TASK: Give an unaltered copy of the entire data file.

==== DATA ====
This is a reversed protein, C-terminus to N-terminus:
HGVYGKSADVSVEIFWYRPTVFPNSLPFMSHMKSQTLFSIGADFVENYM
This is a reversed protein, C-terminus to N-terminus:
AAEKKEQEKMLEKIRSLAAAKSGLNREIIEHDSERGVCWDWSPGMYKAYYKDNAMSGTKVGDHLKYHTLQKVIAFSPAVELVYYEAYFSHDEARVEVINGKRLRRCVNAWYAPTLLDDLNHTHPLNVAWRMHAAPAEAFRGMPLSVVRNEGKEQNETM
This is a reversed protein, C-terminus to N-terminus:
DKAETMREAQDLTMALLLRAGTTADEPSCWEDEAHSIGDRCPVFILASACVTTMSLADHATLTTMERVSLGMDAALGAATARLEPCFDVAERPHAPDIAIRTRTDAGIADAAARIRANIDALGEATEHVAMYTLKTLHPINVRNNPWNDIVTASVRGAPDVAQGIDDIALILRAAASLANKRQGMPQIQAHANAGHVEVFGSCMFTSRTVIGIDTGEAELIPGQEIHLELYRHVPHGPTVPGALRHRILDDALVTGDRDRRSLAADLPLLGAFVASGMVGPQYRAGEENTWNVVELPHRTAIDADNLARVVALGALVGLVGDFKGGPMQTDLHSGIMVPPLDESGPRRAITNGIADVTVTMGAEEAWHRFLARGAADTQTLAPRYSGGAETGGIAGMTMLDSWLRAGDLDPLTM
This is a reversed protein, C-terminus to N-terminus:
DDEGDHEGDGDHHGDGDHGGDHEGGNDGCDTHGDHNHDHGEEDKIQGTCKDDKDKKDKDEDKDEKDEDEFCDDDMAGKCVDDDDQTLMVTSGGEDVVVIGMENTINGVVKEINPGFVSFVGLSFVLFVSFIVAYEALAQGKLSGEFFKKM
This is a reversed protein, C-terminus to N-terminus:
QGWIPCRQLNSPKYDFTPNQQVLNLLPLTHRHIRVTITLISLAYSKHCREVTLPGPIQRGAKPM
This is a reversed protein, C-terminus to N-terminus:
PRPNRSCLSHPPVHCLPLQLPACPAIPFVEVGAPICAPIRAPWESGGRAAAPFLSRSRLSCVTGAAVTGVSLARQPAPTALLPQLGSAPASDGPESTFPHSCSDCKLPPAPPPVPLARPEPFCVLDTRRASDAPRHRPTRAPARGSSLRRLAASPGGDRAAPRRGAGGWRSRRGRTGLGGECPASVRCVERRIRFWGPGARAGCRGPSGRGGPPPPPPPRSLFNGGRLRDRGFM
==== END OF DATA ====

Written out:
This is a reversed protein, C-terminus to N-terminus:
HGVYGKSADVSVEIFWYRPTVFPNSLPFMSHMKSQTLFSIGADFVENYM
This is a reversed protein, C-terminus to N-terminus:
AAEKKEQEKMLEKIRSLAAAKSGLNREIIEHDSERGVCWDWSPGMYKAYYKDNAMSGTKVGDHLKYHTLQKVIAFSPAVELVYYEAYFSHDEARVEVINGKRLRRCVNAWYAPTLLDDLNHTHPLNVAWRMHAAPAEAFRGMPLSVVRNEGKEQNETM
This is a reversed protein, C-terminus to N-terminus:
DKAETMREAQDLTMALLLRAGTTADEPSCWEDEAHSIGDRCPVFILASACVTTMSLADHATLTTMERVSLGMDAALGAATARLEPCFDVAERPHAPDIAIRTRTDAGIADAAARIRANIDALGEATEHVAMYTLKTLHPINVRNNPWNDIVTASVRGAPDVAQGIDDIALILRAAASLANKRQGMPQIQAHANAGHVEVFGSCMFTSRTVIGIDTGEAELIPGQEIHLELYRHVPHGPTVPGALRHRILDDALVTGDRDRRSLAADLPLLGAFVASGMVGPQYRAGEENTWNVVELPHRTAIDADNLARVVALGALVGLVGDFKGGPMQTDLHSGIMVPPLDESGPRRAITNGIADVTVTMGAEEAWHRFLARGAADTQTLAPRYSGGAETGGIAGMTMLDSWLRAGDLDPLTM
This is a reversed protein, C-terminus to N-terminus:
DDEGDHEGDGDHHGDGDHGGDHEGGNDGCDTHGDHNHDHGEEDKIQGTCKDDKDKKDKDEDKDEKDEDEFCDDDMAGKCVDDDDQTLMVTSGGEDVVVIGMENTINGVVKEINPGFVSFVGLSFVLFVSFIVAYEALAQGKLSGEFFKKM
This is a reversed protein, C-terminus to N-terminus:
QGWIPCRQLNSPKYDFTPNQQVLNLLPLTHRHIRVTITLISLAYSKHCREVTLPGPIQRGAKPM
This is a reversed protein, C-terminus to N-terminus:
PRPNRSCLSHPPVHCLPLQLPACPAIPFVEVGAPICAPIRAPWESGGRAAAPFLSRSRLSCVTGAAVTGVSLARQPAPTALLPQLGSAPASDGPESTFPHSCSDCKLPPAPPPVPLARPEPFCVLDTRRASDAPRHRPTRAPARGSSLRRLAASPGGDRAAPRRGAGGWRSRRGRTGLGGECPASVRCVERRIRFWGPGARAGCRGPSGRGGPPPPPPPRSLFNGGRLRDRGFM